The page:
A new research paper based upon International collaboration between Takashi Toda’s group and the Francis Crick Institute (London, UK) was published in the Journal of Cell Science online. This work is partly supported by “Program For Fostering Globally Talented Research” JSPS grant (S2902/JPMX05S2900002). The first author Dr Corinne Pinder stayed in Takashi Toda’s laboratory in 2018 (January-May) to carry out this research project.
Corinne L. Pinder, Yuzy Matsuo, Sebastian P. Maurer and Takashi Toda
Kinesin-8 and TOG collaborate to limit spindle elongation from prophase to anaphase A for proper chromosome segregation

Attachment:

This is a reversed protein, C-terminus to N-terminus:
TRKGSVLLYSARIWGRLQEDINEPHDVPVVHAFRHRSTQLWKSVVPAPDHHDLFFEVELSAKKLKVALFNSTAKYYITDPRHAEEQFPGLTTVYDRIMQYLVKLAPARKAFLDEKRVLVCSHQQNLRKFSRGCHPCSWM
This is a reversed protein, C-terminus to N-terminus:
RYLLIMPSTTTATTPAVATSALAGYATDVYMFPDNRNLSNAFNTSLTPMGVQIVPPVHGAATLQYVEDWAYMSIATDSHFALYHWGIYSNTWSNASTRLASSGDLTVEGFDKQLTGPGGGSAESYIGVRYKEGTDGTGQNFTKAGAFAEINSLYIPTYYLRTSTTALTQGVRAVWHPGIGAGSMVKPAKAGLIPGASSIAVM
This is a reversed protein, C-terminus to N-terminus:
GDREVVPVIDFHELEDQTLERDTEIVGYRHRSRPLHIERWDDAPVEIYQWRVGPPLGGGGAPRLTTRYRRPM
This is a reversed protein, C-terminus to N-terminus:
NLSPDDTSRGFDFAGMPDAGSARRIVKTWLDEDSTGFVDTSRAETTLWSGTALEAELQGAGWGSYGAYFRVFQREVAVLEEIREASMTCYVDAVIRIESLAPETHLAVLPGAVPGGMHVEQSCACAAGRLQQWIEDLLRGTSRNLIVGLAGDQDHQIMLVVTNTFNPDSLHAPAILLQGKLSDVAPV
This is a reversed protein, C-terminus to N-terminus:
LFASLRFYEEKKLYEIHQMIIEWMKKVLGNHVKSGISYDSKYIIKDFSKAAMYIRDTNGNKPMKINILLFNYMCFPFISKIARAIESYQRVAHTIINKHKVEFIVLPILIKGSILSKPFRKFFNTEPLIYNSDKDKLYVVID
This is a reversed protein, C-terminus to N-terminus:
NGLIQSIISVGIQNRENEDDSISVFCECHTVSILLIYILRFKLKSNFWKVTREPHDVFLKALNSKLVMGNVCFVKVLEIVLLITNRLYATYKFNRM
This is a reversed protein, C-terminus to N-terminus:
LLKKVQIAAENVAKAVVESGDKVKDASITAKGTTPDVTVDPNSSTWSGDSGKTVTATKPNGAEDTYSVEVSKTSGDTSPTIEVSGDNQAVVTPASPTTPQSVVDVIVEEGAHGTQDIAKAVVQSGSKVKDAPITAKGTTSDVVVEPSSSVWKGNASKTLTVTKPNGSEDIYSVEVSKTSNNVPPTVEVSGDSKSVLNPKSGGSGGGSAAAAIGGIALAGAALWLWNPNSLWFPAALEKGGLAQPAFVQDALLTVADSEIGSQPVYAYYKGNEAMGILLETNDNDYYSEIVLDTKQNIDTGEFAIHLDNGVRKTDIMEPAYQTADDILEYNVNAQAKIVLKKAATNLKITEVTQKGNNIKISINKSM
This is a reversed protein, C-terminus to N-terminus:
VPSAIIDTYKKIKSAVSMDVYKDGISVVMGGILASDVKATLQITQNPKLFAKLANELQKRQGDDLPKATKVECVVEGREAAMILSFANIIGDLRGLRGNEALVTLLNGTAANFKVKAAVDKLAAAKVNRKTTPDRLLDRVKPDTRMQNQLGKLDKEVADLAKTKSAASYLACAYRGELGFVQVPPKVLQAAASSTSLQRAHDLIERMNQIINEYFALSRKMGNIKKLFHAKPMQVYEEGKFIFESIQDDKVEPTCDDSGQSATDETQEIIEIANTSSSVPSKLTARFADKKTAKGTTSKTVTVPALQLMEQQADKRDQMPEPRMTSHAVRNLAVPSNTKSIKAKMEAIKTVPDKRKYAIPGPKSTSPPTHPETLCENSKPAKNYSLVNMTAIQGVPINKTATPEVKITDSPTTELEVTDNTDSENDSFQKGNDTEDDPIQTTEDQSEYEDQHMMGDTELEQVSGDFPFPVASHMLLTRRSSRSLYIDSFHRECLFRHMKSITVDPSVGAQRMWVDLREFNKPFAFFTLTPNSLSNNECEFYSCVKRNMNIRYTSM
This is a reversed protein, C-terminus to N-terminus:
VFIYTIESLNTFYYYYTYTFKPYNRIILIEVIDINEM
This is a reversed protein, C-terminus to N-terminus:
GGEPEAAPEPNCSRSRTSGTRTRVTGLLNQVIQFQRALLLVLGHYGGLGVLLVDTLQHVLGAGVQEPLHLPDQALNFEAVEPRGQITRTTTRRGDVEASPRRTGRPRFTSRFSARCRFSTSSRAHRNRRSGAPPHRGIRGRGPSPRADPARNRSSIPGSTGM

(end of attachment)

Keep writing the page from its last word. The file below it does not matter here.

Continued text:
High-fidelity chromosome segregation relies on proper microtubule regulation. Kinesin-8 has been shown to destabilise microtubules to reduce metaphase spindle length and chromosome movements in multiple species. XMAP215/chTOG polymerases catalyse microtubule growth for spindle assembly, elongation and kinetochore-microtubule attachment. Understanding of their biochemical activity has advanced but little work directly addresses the functionality and interplay of these conserved factors. We utilised the synthetic lethality of fission yeast kinesin-8 (Klp5-Klp6) and XMAP215/chTOG (Dis1) to study their individual and overlapping roles. We found that the non-motor kinesin-8 tailbox is essential for mitotic function; mutation compromises plus-end-directed processivity. Klp5-Klp6 induces catastrophes to control microtubule length and surprisingly, Dis1 collaborates with kinesin-8 to slow spindle elongation. Together, they enforce a maximum spindle length for a viable metaphase-anaphase transition and limit elongation during anaphase A to prevent lagging chromatids. Our work provides mechanistic insight into how kinesin-8 negatively regulates microtubules and how this functionally overlaps with Dis1 and highlights the importance of spindle length control in mitosis.